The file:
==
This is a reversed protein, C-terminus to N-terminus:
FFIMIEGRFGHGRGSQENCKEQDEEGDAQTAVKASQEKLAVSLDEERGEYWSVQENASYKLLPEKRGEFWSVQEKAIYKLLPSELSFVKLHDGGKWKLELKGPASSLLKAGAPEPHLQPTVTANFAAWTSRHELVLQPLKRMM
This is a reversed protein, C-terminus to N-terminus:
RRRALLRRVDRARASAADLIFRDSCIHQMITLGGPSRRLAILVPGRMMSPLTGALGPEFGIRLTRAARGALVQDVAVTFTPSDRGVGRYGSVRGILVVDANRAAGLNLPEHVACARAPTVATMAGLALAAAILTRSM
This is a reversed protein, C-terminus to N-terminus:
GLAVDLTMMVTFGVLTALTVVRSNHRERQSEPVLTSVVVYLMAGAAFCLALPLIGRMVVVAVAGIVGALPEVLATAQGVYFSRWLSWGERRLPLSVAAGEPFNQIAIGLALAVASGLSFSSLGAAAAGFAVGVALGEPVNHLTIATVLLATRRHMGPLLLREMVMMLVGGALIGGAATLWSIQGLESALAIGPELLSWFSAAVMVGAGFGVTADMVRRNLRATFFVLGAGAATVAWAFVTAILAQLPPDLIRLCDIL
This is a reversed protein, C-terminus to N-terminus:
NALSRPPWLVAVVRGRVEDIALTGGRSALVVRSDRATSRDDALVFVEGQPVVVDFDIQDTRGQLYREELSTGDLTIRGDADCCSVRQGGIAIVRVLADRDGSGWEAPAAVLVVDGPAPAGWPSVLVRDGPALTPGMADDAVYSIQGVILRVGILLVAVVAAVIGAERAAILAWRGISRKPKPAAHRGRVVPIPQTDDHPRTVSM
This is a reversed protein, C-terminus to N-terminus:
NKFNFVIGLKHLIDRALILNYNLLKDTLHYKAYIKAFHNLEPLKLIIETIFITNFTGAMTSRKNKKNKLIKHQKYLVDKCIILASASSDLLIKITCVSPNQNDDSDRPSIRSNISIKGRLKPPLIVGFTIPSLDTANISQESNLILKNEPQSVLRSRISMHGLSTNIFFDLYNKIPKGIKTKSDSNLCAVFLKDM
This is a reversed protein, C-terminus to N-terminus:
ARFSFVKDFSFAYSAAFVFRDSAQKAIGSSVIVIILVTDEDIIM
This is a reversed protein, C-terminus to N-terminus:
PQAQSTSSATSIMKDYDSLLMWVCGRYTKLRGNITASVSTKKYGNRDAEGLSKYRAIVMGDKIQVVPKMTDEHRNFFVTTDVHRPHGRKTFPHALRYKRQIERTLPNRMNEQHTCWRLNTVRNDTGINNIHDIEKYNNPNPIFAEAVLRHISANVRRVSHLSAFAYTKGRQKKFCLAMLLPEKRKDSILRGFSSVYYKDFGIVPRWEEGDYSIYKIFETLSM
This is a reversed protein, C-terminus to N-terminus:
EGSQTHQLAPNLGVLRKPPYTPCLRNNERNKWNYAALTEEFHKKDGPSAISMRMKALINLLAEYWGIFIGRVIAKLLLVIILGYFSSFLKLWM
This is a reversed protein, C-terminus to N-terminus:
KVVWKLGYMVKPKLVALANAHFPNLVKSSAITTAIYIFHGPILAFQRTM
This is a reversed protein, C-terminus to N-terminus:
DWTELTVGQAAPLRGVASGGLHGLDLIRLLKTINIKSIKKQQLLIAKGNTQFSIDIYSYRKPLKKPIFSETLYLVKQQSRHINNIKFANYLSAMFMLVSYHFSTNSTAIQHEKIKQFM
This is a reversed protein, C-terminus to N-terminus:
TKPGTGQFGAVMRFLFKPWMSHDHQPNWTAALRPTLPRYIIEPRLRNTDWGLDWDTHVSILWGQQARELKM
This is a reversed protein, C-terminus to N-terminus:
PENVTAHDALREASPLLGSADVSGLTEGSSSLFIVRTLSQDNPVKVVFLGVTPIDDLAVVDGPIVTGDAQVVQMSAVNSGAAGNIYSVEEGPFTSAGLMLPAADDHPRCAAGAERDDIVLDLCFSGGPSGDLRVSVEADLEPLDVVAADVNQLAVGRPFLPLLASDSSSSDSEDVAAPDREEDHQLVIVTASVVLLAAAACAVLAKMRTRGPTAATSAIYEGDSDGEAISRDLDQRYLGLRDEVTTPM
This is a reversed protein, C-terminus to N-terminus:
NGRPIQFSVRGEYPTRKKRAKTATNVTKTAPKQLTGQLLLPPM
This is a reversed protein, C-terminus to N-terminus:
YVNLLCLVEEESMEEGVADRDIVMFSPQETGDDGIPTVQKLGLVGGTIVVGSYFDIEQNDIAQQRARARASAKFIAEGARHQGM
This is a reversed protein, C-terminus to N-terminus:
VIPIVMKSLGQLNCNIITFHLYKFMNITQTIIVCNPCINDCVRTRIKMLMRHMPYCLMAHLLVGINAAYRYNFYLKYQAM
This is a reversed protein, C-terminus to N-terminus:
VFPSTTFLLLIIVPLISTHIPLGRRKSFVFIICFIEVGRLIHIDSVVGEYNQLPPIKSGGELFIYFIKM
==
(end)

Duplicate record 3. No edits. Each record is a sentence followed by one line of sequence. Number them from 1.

This is a reversed protein, C-terminus to N-terminus:
GLAVDLTMMVTFGVLTALTVVRSNHRERQSEPVLTSVVVYLMAGAAFCLALPLIGRMVVVAVAGIVGALPEVLATAQGVYFSRWLSWGERRLPLSVAAGEPFNQIAIGLALAVASGLSFSSLGAAAAGFAVGVALGEPVNHLTIATVLLATRRHMGPLLLREMVMMLVGGALIGGAATLWSIQGLESALAIGPELLSWFSAAVMVGAGFGVTADMVRRNLRATFFVLGAGAATVAWAFVTAILAQLPPDLIRLCDIL